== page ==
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SUKTARA: Showing way like the evening star

A teacher of the SUKTARA school teaching a student how to write

Close geographical proximity with Khulna, one of the major metropolitan cities in Bangladesh, has never been a blessing for Rupsha. Populated almost entirely by working class people who are either fishermen or farmers or salt-factory laborers, Rupsha has never been well off.

Poverty has pushed many children in this area to drop out of school. As a result, literacy has never been a strong point for Rupsha either.

That is exactly where begins the story of SUKTARA, the Bangla word for evening star, which, like its name, has been showing way to the destitute. With whatever meagre resources it has, SUKTARA – Somaj Unnayan Kendro for Training, Rehabilitation and Advocacy – has given primary education to a total of 60 former school dropouts since 2011. It has also arranged special livelihood training for local women so that they could become self-sufficient.

In 2015, SUKTARA won the Joy Bangla Youth Award as a recognition of its good work in bringing dropouts back into the mainstream of education. And since then, things have changed for the good.

“A few years ago, I took sewing training from the government’s youth development project. Since then, I have trained 20 women from my locality who are now very much self-reliant,” said Fahima Khatun, one of the frontrunners of SUKTARA.

Fahima, who is an active employee of the organization, played an instrumental role in bringing SUKTARA to the limelight and eventually steered the organization towards winning the Joy Bangla Youth Award in 2015.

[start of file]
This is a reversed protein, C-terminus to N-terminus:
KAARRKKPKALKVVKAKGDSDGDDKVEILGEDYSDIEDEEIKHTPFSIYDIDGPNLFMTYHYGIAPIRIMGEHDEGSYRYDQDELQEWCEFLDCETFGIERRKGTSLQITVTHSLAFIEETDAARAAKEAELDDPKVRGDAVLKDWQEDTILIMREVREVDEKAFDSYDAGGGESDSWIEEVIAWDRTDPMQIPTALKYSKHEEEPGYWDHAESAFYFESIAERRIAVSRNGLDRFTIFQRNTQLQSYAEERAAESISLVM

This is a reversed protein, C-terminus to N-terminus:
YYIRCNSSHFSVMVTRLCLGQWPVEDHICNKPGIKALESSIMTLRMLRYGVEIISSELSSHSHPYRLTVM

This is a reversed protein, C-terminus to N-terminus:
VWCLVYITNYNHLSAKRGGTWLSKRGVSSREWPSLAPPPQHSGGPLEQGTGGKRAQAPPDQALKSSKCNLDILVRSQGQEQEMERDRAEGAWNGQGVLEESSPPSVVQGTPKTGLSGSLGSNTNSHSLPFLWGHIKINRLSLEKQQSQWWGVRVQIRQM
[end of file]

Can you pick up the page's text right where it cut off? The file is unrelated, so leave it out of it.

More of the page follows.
“After getting this award, things have been drastically easier for us. We never got good response from local people. But after getting the award, we now have greater acceptability. More importantly, now we have a strong identity and a voice,” said Fahima, who is now pursuing a master degree in public administration at a local college in Khulna.

Hira Mukta Begum, founder of SUKTARA, used to work in a local factory. For many years, she has seen children drop out of school. She always believed that if these children could be given the minimum of education, they could bring positive changes to their families and the society on the whole. That was the thought behind SUKTARA.

“There was a time when we struggled a lot to get funds and cooperation. But the award has changed our fate. Everyone in our area know us and respect us. Government officials such as the UNO [upazila executive officer] and the local education officer cooperate with us,” said Hira Mukta Begum.

As a winner of the Joy Bangla Youth Award 2015, SUKTARA received a computer lab from Microsoft Bangladesh which comprised several laptop computers with which they are now providing training to local youth. That has ensured a secured source of fund for the organization. On august 2015, As part of a collaboration between CRI-Young Bangla and Microsoft Bangladesh, 10 women were nominated by Young Bangla for Microsoft Brand Ambassadorship titled “Windows Women”. Fahima Khatun is one of them. By joining the team, she also became a part of the apps community and received free trainings on Microsoft.

Recently, she has finished an 18-month paid stint as a data enumerator with the Bangladesh Bureau of Statistics (BBS). She also runs an e-Shop under a government project in her area and is now working as a trainer of a Sheikh Russel Digital Lab (SRDL), another government project, in one of the local schools.

Young Bangla, the largest youth platform of the country and host of the Joy Bangla Youth Award, played the role of connecting the award winners like Fahima with these public and private sector organizations.

These have all helped SUKTARA, which, since inception has always run on the personal income of its 50-plus members.

In 2015, Young Bangla recognized a total of 60 such organizations by giving them the Joy Bangla Youth Award. In addition, another 140 were given special certificates for their good work at the community level.